Gentrification, The Pros and Cons

These concepts are socially constructed and have been given much weight. What are your thoughts?
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Anonymous20

Gentrification, The Pros and Cons

Unread post by Anonymous20 » February 28th, 2006, 1:15 pm

What is Gentrification?

Gentrification is a general term for the arrival of wealthier people in an existing urban district, a related increase in rents and property values, and changes in the district's character and culture. The term is often used negatively, suggesting the displacement of poor communities by rich outsiders. But the effects of gentrification are complex and contradictory, and its real impact varies.

Many aspects of the gentrification process are desirable. Who wouldn't want to see reduced crime, new investment in buildings and infrastructure, and increased economic activity in their neighborhoods? Unfortunately, the benefits of these changes are often enjoyed disproportionately by the new arrivals, while the established residents find themselves economically and socially marginalized.

Gentrification has been the cause of painful conflict in many American cities, often along racial and economic fault lines. Neighborhood change is often viewed as a miscarriage of social justice, in which wealthy, usually white, newcomers are congratulated for "improving" a neighborhood whose poor, minority residents are displaced by skyrocketing rents and economic change.

Although there is not a clear-cut technical definition of gentrification, it is characterized by several changes.

Demographics: An increase in median income, a decline in the proportion of racial minorities, and a reduction in household size, as low-income families are replaced by young singles and couples.

Real Estate Markets: Large increases in rents and home prices, increases in the number of evictions, conversion of rental units to ownership (condos) and new development of luxury housing.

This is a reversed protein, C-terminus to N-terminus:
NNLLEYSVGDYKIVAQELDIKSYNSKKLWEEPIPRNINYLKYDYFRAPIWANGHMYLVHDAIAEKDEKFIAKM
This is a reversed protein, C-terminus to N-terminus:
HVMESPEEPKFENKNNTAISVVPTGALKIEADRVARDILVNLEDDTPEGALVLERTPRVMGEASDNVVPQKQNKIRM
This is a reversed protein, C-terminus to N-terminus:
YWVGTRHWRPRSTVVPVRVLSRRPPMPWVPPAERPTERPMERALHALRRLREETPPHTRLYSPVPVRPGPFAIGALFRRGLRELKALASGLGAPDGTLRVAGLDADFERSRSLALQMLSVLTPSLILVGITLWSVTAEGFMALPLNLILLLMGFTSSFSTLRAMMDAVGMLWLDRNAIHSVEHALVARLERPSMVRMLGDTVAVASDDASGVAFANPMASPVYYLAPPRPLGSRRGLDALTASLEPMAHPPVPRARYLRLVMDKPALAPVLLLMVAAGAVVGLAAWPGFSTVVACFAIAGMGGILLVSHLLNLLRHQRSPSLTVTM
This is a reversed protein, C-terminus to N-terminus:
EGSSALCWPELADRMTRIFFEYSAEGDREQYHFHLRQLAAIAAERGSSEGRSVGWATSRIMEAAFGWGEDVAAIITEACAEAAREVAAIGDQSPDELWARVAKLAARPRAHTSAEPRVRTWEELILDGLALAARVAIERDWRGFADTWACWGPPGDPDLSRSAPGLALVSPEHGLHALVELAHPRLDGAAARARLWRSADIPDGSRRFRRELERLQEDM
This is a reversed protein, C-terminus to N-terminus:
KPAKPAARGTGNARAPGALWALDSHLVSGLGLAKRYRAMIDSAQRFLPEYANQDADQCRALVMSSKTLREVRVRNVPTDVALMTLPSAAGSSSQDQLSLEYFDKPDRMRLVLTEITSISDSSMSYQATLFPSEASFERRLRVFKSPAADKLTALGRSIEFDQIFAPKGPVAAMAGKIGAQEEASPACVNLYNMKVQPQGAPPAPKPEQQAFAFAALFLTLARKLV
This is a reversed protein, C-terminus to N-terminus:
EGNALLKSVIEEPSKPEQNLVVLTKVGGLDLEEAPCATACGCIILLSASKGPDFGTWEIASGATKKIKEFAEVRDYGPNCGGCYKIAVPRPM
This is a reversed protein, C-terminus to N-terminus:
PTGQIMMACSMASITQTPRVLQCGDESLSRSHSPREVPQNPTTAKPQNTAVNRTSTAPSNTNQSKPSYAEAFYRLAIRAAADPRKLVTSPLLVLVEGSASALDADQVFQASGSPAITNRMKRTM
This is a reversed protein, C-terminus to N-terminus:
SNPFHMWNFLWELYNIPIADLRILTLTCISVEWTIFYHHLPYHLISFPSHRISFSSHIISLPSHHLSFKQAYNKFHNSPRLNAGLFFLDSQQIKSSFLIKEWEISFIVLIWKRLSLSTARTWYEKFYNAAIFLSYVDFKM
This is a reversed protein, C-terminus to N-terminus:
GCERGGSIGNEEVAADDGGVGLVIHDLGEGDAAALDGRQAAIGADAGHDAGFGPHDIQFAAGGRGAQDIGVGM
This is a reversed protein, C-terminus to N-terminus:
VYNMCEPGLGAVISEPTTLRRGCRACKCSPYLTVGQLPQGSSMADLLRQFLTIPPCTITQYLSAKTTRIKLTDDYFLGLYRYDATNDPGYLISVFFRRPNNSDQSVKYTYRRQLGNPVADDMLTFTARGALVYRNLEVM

Land Use: A decline in industrial uses, an increase in office or multimedia uses, the development of live-work "lofts" and high-end housing, retail, and restaurants.

Culture and Character: New ideas about what is desirable and attractive, including standards (either informal or legal) for architecture, landscaping, public behavior, noise, and nuisance.

How does it happen?

America's renewed interest in city life has put a premium on urban neighborhoods, few of which have been built since World War II. If people are flocking to new jobs in a region where housing is scarce, pressure builds on areas once considered undesirable.

Gentrification tends to occur in districts with particular qualities that make them desirable and ripe for change. The convenience, diversity, and vitality of urban neighborhoods are major draws, as is the availability of cheap housing, especially if the buildings are distinctive and appealing. Old houses or industrial buildings often attract people looking for "fixer-uppers" as investment opportunities.

Gentrification works by accretion — gathering momentum like a snowball. Few people are willing to move into an unfamiliar neighborhood across class and racial lines¹. Once a few familiar faces are present, more people are willing to make the move. Word travels that an attractive neighborhood has been "discovered" and the pace of change accelerates rapidly.

Consequences of Gentrification

In certain respects, a neighborhood that is gentrified can become a "victim of its own success." The upward spiral of desirability and increasing rents and property values often erodes the very qualities that began attracting new people in the first place. When success comes to a neighborhood, it does not always come to its established residents, and the displacement of that community is gentrification's most troubling effect.

No one is more vulnerable to the effects of gentrification than renters. When prices go up, tenants are pushed out, whether through natural turnover, rent hikes, or evictions. When buildings are sold, buyers often evict the existing tenants to move in themselves, combine several units, or bring in new tenants at a higher rate. When residents own their homes, they are less vulnerable, and may opt to "cash them in" and move elsewhere. Their options may be limited if there is a regional housing shortage, however, and cash does not always compensate for less tangible losses.

The economic effects of gentrification vary widely, but the arrival of new investment, new spending power, and a new tax base usually result in significant increased economic activity. Rehabilitation, housing development, new shops and restaurants, and new, higher-wage jobs are often part of the picture. Previous residents may benefit from some of this development, particularly in the form of service sector and construction jobs, but much of it may be out of reach to all but the well-educated newcomers. Some local economic activity may also be forced out — either by rising rents or shifting sensibilities. Industrial activities that employ local workers may be viewed as a nuisance or environmental hazard by new arrivals. Local shops may lose their leases under pressure from posh boutiques and restaurants.